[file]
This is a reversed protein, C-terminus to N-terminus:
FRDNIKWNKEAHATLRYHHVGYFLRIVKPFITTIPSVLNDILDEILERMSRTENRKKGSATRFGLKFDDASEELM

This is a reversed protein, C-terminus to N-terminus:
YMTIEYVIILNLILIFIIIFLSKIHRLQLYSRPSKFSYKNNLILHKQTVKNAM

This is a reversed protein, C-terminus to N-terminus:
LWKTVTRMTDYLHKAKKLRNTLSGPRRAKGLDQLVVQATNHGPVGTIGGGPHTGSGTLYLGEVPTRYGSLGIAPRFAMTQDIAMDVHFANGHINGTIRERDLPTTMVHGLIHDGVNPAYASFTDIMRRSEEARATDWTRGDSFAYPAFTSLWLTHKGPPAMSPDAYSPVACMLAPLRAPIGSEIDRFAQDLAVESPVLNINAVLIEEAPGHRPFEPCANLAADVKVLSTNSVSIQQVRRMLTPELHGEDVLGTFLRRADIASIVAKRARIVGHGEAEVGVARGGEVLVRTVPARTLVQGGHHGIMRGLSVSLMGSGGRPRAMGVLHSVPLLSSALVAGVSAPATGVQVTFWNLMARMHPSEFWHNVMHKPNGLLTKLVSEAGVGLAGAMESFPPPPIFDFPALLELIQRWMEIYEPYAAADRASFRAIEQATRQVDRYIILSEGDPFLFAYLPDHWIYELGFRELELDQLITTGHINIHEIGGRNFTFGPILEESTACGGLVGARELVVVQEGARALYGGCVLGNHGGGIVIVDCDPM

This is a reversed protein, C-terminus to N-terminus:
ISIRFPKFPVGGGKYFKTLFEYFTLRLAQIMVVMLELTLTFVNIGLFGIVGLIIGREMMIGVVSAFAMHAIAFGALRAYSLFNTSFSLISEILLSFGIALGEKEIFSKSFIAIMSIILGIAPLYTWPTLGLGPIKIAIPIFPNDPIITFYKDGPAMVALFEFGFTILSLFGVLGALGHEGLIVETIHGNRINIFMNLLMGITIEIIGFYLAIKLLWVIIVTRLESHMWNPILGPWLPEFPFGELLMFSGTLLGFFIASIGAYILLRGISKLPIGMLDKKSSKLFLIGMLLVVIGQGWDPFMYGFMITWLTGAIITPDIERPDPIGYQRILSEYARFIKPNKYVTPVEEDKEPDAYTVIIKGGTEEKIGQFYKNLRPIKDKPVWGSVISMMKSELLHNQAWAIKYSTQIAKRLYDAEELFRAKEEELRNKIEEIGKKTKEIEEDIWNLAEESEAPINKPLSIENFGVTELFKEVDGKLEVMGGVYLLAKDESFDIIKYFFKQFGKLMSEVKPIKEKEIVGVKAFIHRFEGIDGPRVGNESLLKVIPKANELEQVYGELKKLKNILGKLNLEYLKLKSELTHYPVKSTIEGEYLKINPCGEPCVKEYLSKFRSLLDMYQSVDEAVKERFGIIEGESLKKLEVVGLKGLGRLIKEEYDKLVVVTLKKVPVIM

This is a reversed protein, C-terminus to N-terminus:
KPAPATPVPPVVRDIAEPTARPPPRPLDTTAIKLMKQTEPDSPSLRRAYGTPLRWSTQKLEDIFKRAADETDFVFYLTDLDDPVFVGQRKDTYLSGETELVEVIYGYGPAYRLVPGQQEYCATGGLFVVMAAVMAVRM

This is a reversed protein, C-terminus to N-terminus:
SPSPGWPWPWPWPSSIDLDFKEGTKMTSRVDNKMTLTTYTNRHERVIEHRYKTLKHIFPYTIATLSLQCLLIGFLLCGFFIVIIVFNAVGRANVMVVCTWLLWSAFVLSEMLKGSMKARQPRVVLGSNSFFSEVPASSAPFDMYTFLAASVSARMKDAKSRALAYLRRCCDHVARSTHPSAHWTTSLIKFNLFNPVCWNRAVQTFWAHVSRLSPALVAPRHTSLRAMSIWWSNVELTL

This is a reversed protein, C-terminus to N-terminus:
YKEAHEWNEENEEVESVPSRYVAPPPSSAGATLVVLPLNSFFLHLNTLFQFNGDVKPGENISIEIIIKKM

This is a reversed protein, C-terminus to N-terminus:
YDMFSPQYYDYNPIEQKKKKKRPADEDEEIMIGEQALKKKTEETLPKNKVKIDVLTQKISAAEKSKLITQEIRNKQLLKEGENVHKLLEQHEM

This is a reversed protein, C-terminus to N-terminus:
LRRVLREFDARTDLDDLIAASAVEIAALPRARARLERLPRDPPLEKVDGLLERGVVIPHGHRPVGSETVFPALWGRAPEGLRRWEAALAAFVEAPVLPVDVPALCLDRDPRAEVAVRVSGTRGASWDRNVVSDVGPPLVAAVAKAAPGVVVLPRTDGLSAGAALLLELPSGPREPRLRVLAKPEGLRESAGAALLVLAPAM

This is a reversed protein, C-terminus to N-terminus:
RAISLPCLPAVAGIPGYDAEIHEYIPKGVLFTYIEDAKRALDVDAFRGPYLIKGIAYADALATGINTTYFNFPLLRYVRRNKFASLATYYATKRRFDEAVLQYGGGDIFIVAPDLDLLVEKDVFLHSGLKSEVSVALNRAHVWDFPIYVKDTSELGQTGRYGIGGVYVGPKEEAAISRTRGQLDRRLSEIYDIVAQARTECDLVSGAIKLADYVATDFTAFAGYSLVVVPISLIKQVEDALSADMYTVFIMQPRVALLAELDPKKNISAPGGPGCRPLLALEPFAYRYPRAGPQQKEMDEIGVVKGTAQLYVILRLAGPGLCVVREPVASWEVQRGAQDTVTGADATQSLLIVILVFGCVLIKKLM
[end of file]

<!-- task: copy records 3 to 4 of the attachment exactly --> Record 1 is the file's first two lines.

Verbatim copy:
This is a reversed protein, C-terminus to N-terminus:
LWKTVTRMTDYLHKAKKLRNTLSGPRRAKGLDQLVVQATNHGPVGTIGGGPHTGSGTLYLGEVPTRYGSLGIAPRFAMTQDIAMDVHFANGHINGTIRERDLPTTMVHGLIHDGVNPAYASFTDIMRRSEEARATDWTRGDSFAYPAFTSLWLTHKGPPAMSPDAYSPVACMLAPLRAPIGSEIDRFAQDLAVESPVLNINAVLIEEAPGHRPFEPCANLAADVKVLSTNSVSIQQVRRMLTPELHGEDVLGTFLRRADIASIVAKRARIVGHGEAEVGVARGGEVLVRTVPARTLVQGGHHGIMRGLSVSLMGSGGRPRAMGVLHSVPLLSSALVAGVSAPATGVQVTFWNLMARMHPSEFWHNVMHKPNGLLTKLVSEAGVGLAGAMESFPPPPIFDFPALLELIQRWMEIYEPYAAADRASFRAIEQATRQVDRYIILSEGDPFLFAYLPDHWIYELGFRELELDQLITTGHINIHEIGGRNFTFGPILEESTACGGLVGARELVVVQEGARALYGGCVLGNHGGGIVIVDCDPM

This is a reversed protein, C-terminus to N-terminus:
ISIRFPKFPVGGGKYFKTLFEYFTLRLAQIMVVMLELTLTFVNIGLFGIVGLIIGREMMIGVVSAFAMHAIAFGALRAYSLFNTSFSLISEILLSFGIALGEKEIFSKSFIAIMSIILGIAPLYTWPTLGLGPIKIAIPIFPNDPIITFYKDGPAMVALFEFGFTILSLFGVLGALGHEGLIVETIHGNRINIFMNLLMGITIEIIGFYLAIKLLWVIIVTRLESHMWNPILGPWLPEFPFGELLMFSGTLLGFFIASIGAYILLRGISKLPIGMLDKKSSKLFLIGMLLVVIGQGWDPFMYGFMITWLTGAIITPDIERPDPIGYQRILSEYARFIKPNKYVTPVEEDKEPDAYTVIIKGGTEEKIGQFYKNLRPIKDKPVWGSVISMMKSELLHNQAWAIKYSTQIAKRLYDAEELFRAKEEELRNKIEEIGKKTKEIEEDIWNLAEESEAPINKPLSIENFGVTELFKEVDGKLEVMGGVYLLAKDESFDIIKYFFKQFGKLMSEVKPIKEKEIVGVKAFIHRFEGIDGPRVGNESLLKVIPKANELEQVYGELKKLKNILGKLNLEYLKLKSELTHYPVKSTIEGEYLKINPCGEPCVKEYLSKFRSLLDMYQSVDEAVKERFGIIEGESLKKLEVVGLKGLGRLIKEEYDKLVVVTLKKVPVIM